All of these provide both cash and XP allowing you to upgrade both your armoury and Jason himself, by the end of his adventures you will have gained many extra abilities helping you deal with everything the island throws at you. Not that upgrading is the motivation for your antics, the beauty of the best open world games is getting lost in a world which feels complete and Ubisoft have done a brilliant job at achieving this. Heading towards a quest on the map and getting side tracked for hours exploring, hunting, hiding and playing mini games is simply a time sinking joy.
Which is just as well as it means there is no real rush to complete the story missions. Far Cry 3's story is at its best when the star of the cover art is centre stage; Vaas is your captor and a deranged psychopath who is incredibly well voice acted and performance captured. He is certainly the only personality in the game which has any significant impact and for reasons best left out of a review he is done a great disservice; and the game suffers greatly for it.
Beyond that the tale of carefree rich kids sold into slavery is just frustratingly paced, almost like Vaas himself the campaign flits from dull linear corridor shooting to frustrating stealth missions and is occasionally punctuated by fun but out of tone missions such as getting high in the marijuana fields as you burn them with a flame thrower whilst listening to Skrillex. A mystical tattoo endows Jason with ever increasing abilities for no other reason than it's a convenient device for a progression system. It plays into the shallow tribal motif whose mystical powers are never explained but are key components in a plot which ends with two of the worst endings they could possibly have devised.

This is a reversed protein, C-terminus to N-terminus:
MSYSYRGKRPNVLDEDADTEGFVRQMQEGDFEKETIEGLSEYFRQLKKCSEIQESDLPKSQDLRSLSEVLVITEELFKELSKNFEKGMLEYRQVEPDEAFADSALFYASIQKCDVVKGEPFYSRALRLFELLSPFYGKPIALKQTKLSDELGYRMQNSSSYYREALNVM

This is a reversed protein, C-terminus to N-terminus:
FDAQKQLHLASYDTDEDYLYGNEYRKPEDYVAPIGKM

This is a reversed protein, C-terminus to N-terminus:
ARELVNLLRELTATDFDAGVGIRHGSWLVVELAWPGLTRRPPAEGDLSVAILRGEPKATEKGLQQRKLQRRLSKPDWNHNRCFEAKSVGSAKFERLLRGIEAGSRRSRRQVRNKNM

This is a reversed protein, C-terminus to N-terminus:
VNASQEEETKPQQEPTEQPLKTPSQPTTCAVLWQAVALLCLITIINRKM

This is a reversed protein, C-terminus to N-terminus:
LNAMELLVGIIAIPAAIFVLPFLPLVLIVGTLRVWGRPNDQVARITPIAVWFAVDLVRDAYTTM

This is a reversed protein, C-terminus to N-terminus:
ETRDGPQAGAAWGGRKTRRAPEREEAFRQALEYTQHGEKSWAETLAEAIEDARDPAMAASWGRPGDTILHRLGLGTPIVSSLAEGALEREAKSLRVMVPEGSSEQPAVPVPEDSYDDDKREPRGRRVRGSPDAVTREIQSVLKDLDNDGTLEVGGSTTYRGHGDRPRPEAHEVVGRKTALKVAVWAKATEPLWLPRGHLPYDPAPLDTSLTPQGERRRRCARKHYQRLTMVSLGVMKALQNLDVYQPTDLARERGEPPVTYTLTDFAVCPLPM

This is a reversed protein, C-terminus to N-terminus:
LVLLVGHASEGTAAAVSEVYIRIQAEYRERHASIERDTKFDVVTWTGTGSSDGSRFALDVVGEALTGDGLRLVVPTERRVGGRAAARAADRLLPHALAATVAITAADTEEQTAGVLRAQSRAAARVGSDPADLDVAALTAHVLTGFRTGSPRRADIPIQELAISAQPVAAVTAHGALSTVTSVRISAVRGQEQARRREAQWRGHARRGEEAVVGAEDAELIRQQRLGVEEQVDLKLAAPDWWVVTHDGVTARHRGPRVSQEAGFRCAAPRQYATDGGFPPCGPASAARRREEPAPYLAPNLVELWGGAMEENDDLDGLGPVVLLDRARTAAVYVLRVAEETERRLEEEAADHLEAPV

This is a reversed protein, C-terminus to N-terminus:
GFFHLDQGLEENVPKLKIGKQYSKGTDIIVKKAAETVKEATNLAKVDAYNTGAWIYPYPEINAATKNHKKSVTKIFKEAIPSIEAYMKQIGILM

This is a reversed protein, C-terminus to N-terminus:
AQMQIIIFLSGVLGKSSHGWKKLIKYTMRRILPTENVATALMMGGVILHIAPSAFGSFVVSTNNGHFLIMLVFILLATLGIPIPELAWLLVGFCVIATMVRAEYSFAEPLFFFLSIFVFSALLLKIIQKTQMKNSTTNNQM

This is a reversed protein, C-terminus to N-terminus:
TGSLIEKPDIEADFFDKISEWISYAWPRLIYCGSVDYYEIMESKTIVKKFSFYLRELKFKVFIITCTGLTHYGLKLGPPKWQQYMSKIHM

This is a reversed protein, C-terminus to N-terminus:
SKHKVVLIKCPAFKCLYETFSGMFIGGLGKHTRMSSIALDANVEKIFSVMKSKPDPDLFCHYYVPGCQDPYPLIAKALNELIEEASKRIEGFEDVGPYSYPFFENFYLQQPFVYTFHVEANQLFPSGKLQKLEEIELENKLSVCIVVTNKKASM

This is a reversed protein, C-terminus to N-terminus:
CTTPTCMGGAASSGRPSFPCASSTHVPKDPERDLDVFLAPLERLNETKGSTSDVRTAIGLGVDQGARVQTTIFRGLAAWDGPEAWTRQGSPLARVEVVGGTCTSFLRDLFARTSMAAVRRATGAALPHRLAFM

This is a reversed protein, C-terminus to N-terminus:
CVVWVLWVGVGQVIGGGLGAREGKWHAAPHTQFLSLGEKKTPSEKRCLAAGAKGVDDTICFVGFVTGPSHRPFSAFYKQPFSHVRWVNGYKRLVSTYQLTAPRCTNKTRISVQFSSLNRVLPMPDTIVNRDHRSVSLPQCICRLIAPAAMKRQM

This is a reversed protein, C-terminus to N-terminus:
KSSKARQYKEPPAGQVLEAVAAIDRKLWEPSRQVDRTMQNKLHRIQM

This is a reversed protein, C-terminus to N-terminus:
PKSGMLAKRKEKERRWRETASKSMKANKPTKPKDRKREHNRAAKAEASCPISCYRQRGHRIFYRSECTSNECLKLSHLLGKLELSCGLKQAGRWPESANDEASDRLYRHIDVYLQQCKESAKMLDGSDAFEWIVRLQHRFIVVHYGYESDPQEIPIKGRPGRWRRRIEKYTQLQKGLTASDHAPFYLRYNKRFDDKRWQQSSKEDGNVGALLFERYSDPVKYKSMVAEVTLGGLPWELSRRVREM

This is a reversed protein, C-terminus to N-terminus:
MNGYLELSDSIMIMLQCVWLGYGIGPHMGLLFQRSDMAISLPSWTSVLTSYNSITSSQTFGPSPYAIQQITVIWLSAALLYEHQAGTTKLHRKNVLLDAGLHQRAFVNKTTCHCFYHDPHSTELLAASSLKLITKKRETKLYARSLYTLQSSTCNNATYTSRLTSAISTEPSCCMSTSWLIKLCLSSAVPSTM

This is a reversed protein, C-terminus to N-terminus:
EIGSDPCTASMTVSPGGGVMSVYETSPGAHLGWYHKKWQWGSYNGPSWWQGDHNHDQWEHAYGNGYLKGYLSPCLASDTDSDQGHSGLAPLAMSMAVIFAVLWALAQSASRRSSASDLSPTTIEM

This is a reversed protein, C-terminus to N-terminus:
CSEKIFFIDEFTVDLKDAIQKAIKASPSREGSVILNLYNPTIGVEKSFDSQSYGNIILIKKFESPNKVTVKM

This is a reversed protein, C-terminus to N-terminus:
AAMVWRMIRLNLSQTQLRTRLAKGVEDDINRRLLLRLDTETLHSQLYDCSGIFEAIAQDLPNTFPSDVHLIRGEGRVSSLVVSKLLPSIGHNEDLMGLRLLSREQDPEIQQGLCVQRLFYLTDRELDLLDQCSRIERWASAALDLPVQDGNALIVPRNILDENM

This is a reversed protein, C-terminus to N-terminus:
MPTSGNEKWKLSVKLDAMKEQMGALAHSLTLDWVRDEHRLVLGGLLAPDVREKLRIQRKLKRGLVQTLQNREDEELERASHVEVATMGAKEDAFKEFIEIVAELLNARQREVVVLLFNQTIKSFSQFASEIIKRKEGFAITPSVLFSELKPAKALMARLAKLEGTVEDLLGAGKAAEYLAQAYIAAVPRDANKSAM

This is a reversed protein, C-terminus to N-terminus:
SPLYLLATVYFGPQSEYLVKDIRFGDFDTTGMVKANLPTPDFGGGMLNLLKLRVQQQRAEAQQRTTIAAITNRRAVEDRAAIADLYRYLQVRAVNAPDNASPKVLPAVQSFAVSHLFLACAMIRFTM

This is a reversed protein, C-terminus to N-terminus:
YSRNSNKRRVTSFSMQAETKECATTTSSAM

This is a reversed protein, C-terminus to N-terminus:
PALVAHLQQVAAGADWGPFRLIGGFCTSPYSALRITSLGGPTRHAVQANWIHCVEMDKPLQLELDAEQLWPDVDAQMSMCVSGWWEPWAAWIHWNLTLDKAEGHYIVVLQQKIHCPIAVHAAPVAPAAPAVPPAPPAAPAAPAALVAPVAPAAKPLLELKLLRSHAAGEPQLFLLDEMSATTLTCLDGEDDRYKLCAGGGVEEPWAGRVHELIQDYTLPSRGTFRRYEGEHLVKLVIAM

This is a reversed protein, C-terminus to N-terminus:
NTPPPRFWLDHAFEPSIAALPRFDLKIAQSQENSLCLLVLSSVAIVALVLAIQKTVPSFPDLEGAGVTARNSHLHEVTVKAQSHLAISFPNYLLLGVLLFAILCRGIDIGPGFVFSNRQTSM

It takes a while to finally come to its conclusion, but I can almost guarantee you will have spent many hours wandering the island before you feel the need to advance the main mission. The island remains open for business whichever ending you choose allowing you to continue free roaming. The campaign could conceivably be completed in 8-10 hours but that would only serve to boil down a fantastic opportunity to explore into a much more mundane affair. The open world is where the true game lies and it will consume as much of your time as you allow it.
The multiplayer components are equally diverse in quality, co-op allows you and three friends to take control of 4 new characters in a series of missions which ultimately serve as action packed playgrounds where you are given objectives and must work together finding items, defending positions and protecting each other. Whilst not a particularly special implementation of a coop mode the game's shooting mechanics remain solid and the missions serve as surprisingly fun mini campaigns whilst throwing in a competitive aspect now and again.